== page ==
Tuesday, December 7, 2021

Do we need salary structure and caps in our football?

A year ago, Jwaneng Galaxy seemed on its way to be the new super club in the local football landscape.

With a hotshot chief executive officer, some of the best paid best players in the country, a financial backing from the Debswana Jwaneng mine and competing in the continental games, Galaxy had it all and more.

After a couple of years battling sister club Orapa United and perennial title contenders Township Rollers for top honours, it seemed only a matter of time before the Jwaneng side wrestled control.

But as they say, all that glitters is not gold … or in Galaxy’s case, not a diamond. A year on, the Galaxy diamond crusted cookie is seemingly crumbling.

Over the past few months, the team has witnessed an exodus of personnel akin to that of the son of Israelites fleeing slavery at the hands of the Pharaoh in ancient Egypt.


First out of the door, only to return, albeit for a short time, was the club’s CEO Bennett Mamelodi. Then followed the team’s star footballers, among them national team players Ezekiel Morake and Thero Setsile, just to name two.


Speaking to this publication a couple of weeks ago, the team’s public relations officer (PRO) Tankiso Morake was quoted as saying some players are leaving as the club seeks to enforce salary cuts.

While it is not so uncommon for players’ salaries to be cut, more especially in this coronavirus era, Galaxy’s deterioration has brought back the debate over the unsustainability of high salaries in Botswana’s elite football league.

With the seemingly bottomless financial backing of the Debswana mine, Galaxy, as with sister club Orapa United had until recently, not known the financial burden as other teams in the local elite league.

As such, the two sister clubs had not had a problem paying top pula for players, be it in signing on fees or the monthly salaries. This allowed them to attract the country’s best talent to their ranks.

But with such ambitions comes a lot of expenditure, and when the same ambition is not tampered with, it brings with it a huge financial liability.

And in a country where sponsors are at a premium for individual teams and even at national league level, there is belief that Galaxy spent beyond what is sustainable.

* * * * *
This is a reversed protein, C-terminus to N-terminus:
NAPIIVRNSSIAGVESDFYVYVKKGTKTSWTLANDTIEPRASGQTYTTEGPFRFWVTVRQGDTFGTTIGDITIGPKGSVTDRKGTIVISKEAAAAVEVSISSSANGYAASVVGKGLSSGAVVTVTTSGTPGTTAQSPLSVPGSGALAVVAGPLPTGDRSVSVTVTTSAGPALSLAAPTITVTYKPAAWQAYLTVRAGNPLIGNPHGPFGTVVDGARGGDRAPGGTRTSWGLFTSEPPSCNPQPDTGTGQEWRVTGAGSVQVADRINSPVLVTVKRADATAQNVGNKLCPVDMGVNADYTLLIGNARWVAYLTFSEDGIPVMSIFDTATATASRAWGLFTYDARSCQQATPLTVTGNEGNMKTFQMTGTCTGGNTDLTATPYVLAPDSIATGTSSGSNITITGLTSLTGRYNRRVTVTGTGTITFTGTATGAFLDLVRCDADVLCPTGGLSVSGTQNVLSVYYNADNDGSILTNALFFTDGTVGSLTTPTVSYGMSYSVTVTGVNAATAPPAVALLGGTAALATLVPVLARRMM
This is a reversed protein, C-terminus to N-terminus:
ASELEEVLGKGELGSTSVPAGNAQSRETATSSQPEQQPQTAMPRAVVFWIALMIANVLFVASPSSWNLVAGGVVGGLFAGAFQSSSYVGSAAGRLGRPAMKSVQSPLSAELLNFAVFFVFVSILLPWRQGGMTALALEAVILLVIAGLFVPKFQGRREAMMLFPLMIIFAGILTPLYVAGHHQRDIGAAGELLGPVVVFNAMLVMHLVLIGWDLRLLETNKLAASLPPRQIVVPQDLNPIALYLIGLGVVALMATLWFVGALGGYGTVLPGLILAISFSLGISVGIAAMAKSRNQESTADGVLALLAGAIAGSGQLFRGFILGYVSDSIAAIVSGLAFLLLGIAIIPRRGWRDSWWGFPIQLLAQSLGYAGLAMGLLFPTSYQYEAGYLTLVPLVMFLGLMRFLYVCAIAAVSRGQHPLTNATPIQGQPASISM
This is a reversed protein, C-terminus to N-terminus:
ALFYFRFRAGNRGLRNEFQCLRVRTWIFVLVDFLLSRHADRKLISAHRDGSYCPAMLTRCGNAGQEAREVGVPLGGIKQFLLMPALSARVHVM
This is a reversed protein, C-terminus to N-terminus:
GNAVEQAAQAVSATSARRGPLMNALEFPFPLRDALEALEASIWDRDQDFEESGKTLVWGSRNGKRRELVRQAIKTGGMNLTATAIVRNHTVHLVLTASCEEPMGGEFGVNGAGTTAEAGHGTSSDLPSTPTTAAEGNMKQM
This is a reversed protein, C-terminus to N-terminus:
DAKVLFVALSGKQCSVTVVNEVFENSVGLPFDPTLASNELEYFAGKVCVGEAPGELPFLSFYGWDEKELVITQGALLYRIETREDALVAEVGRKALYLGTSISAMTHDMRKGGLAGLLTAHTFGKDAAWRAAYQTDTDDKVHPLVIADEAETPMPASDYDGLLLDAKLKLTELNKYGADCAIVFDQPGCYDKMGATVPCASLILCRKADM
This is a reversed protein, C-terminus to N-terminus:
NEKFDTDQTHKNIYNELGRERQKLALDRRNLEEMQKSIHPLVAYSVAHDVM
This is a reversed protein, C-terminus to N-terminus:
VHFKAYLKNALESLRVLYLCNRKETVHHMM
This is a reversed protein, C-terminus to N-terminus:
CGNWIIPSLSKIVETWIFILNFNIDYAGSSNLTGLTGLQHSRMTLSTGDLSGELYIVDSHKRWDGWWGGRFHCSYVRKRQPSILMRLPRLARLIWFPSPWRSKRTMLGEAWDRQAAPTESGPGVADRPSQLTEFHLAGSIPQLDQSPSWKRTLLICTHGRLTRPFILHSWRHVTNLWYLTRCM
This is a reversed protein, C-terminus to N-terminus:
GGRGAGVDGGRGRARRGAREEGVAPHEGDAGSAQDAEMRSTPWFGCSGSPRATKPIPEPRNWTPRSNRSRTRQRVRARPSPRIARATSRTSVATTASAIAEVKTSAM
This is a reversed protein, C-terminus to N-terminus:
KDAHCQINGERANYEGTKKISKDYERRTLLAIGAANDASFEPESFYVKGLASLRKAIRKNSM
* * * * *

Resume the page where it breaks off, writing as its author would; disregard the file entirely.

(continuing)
“What we have come to know is that most players at Galaxy allegedly earned way more than P10 000 a month. We understand that the team was trying to reduce the monthly salaries of some of the team’s star players to at least P10 000. This is what led to the exodus from the club,” football journalist Kagiso Kgaogano says.

The salary cuts, it seems, did not go down well with the athletes and now they are keen to try greener pastures elsewhere in the belief they can get better than what they are being offered.

But even if they get the salaries they seek elsewhere, this may mean those clubs will have to dig deep to keep tabs over their spending and may even spend beyond what they make.

Kgaogano says this is not sustainable and there is a need for introducing salary structures and caps to ensure teams live within means.

“It is high time that the Botswana Football Association (BFA), Footballers Union of Botswana (FUB) and the Premier league sit down together and draft a payment structure for professional players in the country,” he advices.

His sentiments are shared by football administrator Bathusi Rathari, who says the current system where there are no set payment structures is prohibitive to growth and sustainability.

He says as far as 2015, he has been trying to advocate for regulation of salaries in the local game to allow for competitiveness in competition as well as financial sustainability.


“My argument back then, was that if the intention is to create football as another economic hub/sector, we need to come up with protectionism laws to allow for fair and equitable growth of an infant industry,” he recalls.

Rathari says at the time he made this argument, it was when Rollers was signing Dirang Moloi and had allegedly offered to pay him P50 000 a month.

“I said this is not sustainable and should be discouraged. I still maintain that position,” he says.

He says if it is indeed true that Galaxy is cutting salaries and intends to cap them at a maximum of P10 000 a month, then they are doing what is right.

“We won’t grow if we do not take the Galaxy route. It’s the only route to nurture an infant sector. Open economies are for blue chips,” he argues.

Like Kgaogano, Rathari says the BFA needs to ‘regulate remuneration of footballers until we fully professionalise.’

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